Simple Lessons of Corona

Isaac Padinjarekuttu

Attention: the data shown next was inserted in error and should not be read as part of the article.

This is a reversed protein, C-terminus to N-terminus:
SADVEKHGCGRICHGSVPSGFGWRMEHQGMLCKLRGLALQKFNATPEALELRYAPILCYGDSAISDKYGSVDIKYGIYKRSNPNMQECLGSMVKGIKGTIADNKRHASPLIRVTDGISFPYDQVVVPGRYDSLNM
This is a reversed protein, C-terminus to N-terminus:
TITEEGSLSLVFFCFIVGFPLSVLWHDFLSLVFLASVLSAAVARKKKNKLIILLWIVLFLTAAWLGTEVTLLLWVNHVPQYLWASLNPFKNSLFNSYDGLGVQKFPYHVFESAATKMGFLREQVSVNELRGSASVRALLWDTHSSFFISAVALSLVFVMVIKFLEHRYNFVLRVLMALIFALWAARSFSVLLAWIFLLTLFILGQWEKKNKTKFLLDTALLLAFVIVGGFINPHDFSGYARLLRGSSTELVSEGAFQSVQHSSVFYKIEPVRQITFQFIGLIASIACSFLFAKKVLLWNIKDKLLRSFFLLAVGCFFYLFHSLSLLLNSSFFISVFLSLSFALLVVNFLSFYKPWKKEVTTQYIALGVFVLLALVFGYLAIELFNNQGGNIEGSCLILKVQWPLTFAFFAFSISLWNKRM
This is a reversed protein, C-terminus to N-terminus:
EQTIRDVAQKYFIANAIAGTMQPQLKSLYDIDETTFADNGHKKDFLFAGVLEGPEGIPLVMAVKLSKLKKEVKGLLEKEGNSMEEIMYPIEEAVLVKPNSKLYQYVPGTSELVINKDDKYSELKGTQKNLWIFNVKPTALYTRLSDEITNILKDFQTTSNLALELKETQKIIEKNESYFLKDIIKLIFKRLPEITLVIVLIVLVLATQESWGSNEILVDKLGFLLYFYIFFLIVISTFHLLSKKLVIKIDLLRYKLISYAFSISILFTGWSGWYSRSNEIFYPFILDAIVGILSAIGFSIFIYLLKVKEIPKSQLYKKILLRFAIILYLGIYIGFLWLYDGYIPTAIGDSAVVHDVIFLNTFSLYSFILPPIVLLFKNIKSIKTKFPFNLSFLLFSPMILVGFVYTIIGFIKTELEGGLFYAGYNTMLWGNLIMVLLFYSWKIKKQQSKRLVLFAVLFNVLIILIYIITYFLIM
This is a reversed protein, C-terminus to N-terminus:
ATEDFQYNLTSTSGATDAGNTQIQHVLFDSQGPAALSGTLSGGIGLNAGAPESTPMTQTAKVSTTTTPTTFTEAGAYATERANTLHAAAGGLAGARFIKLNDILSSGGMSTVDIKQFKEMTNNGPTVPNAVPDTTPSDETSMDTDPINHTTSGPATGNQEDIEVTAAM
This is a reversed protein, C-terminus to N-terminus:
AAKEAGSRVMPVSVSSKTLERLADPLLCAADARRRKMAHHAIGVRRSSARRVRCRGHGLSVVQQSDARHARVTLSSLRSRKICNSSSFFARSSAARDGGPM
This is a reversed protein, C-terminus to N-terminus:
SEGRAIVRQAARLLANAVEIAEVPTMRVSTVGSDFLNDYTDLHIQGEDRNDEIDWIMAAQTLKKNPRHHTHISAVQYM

Until recently, the economic forecasts were very rosy; the stock markets were breaking all records, although some economic gurus had some apprehensions and had warned of a correction at some time in the future. Yes, sometime in the future. Then, came the virus and an abrupt collapse. Similarly, there was great optimism everywhere, in society, culture, science, technology. With the help of information technology, computer, robot and such things, the world was going to break into a new era of human progress and happiness. Some even dreamt of a trans-human world, where artificial intelligence would usher in a paradise on earth, supported by biomedicine and genetics. Now, with a virus against which there is no known defence, we have come back to earth with both feet solidly on the ground. As some experts have predicted, the virus has spread practically all over the world. That is the price of globalisation, which connects the whole world with each other, through tourism, business, academic, scientific and cultural exchanges, international politics, and through the mega entertainment industry. There were pests and pandemics in human history, but they were confined to certain geographical areas but because of the increased mobility through air and sea travel, the virus has spread fast from part of the earth to the other. According to some calculations, some 60 to 70 percent of the world population could be affected by it and it could turn out to be harmless or deadly, depending on the response. At the moment, the statistics about the mortality rate are conflicting and confusing. Some say about 7 percent could turn out to be deadly, once again depending on the quality and capability of the medical services.